Neuro tracker: A lab attendant guided all experimental participants through the experiment. The NeuroTracker was set to CORE mode during all training sessions. Each participant sat 150 centimeters away from their respective 52-inch TV screen, and wore Samsung 3D glasses. The participant identified their targets by pressing its respective key on a keyboard. The participant completed 3 subsequent CORE sessions per training session. Before each session, participants were briefed using a protocol developed in our laboratory that reads as follows:

“This is the NeuroTracker-a test of awareness and attention. Professional athletes, Special Forces soldiers, and executives use NeuroTracker to improve mental performance.

The next thing you will see is a cube with 8 yellow balls. Four of the balls will turn orange; these are your targets. The four that stay yellow are decoys. Your 4 targets will turn back to yellow and the balls will start moving around the cube. You need to pay attention to the 4 targets and track them for eight seconds. At the end of 8 seconds, you will have to identify them. If you get all 4 correct, you move up to a higher speed. If you miss any, you move to a lower speed. You will get 20 chances.” A breakdown of these phases is shown in Figure 3.


Figure 3: Visual representation of a 3D-MOT trial on the NeuroTracker. The asterisk (*) represents the starting phase, presentation. Presentation: eight yellow spheres appear for 2 seconds. Indexation: four “target” spheres turn orange for 2 seconds. Movement: all spheres move along a linear path in the 3D cubic space for 8 seconds. If a sphere contacts another sphere or wall it bounces off and continues along its new trajectory. Identification: all eight spheres stop moving and are labeled numerically (1-8). Participants type their responses. Participants have unlimited time to identify the targets. Feedback: the target spheres are revealed, and feedback (number of correct responses is revealed) . The participant goes through this cycle 20 times per trial, and 3 trials per session.

Ruler task: The experimental group partook in the ruler task, a measure of visual reaction time. The ruler task has been examined in children [20,21] and college students [22], and has been validated as a proper measure of reaction time [23]. Reaction time is considered the time between stimulus onset (seeing the ruler drop) and initiation of response (catching the ruler). This task is conducted by asking each participant to sit at a table with their forearm and hand extended over the edge. The participant holds their hand in an open position, as if holding a hockey puck between their thumb and index finger. The lab attendant line up a meter sticks between the thumb and index finger, at the same height as the digits, and then drops the meter stick. The participant catches the meter stick when they see it dropped. The researcher records the placement of the ruler (in cm) from the bottom of the participants’ hand. The participant repeats this task three times with each hand.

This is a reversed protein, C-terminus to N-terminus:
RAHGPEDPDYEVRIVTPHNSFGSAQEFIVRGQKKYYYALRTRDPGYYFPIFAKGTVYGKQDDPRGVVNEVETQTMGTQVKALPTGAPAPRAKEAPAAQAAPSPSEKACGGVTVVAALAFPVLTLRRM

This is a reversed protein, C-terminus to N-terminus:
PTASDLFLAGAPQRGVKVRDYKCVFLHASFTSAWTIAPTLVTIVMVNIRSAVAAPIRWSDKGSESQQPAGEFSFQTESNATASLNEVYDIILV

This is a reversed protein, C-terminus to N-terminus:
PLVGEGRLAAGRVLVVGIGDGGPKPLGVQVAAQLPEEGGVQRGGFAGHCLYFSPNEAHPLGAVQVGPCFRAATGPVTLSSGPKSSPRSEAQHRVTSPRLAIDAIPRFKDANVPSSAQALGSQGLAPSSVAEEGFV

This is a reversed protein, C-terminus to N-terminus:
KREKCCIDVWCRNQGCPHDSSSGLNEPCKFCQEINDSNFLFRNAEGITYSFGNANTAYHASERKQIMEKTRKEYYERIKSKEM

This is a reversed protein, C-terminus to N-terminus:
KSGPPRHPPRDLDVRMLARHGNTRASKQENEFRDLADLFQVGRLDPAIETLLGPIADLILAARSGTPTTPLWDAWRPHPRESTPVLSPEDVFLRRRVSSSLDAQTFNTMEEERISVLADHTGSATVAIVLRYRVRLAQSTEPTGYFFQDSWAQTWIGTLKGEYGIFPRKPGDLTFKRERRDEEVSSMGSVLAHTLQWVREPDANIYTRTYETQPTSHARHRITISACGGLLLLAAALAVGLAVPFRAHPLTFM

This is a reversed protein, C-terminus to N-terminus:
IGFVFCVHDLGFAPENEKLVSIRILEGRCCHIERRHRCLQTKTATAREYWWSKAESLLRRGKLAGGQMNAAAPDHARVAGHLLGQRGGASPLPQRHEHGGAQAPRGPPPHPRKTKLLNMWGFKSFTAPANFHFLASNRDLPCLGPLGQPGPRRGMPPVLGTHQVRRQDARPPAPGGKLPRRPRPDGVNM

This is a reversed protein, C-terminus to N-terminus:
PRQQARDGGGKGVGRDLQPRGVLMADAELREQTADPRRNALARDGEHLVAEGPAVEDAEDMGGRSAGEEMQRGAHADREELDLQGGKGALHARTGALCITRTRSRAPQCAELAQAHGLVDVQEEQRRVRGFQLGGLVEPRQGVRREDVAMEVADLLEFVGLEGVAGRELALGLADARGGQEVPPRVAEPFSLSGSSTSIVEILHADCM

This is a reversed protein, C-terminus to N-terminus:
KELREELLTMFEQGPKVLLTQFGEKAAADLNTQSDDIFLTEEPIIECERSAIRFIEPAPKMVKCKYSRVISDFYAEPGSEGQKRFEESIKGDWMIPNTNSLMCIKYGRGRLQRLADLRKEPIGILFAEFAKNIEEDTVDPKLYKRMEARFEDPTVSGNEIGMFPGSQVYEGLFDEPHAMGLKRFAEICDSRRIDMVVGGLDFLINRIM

A separate control group (n=15) of similar age and athletic commitment was used to examine any learning effects in the ruler task. The control group completed the ruler task using the same methodology as the experimental group.


We recruited participants from the University Swim Team. The first off-the-block reaction time set was collected after a regularly scheduled competition. A series of three off-the-block reaction times were collected and averaged for each eligible participant and control (N=24) using the Ares-Omega timing system. This session was conducted prior to any 3D-MOT training.

The ruler task and 3D-MOT sessions were conducted at the Concussion Laboratory located at the University campus. The experimental group (n=15) completed the ruler task at the beginning and end of the five-week period. Participants completed 3D-MOT training twice per week for 5 weeks (10 sessions in total), with the ruler task occurring immediately before their first training session and immediately after their last training session.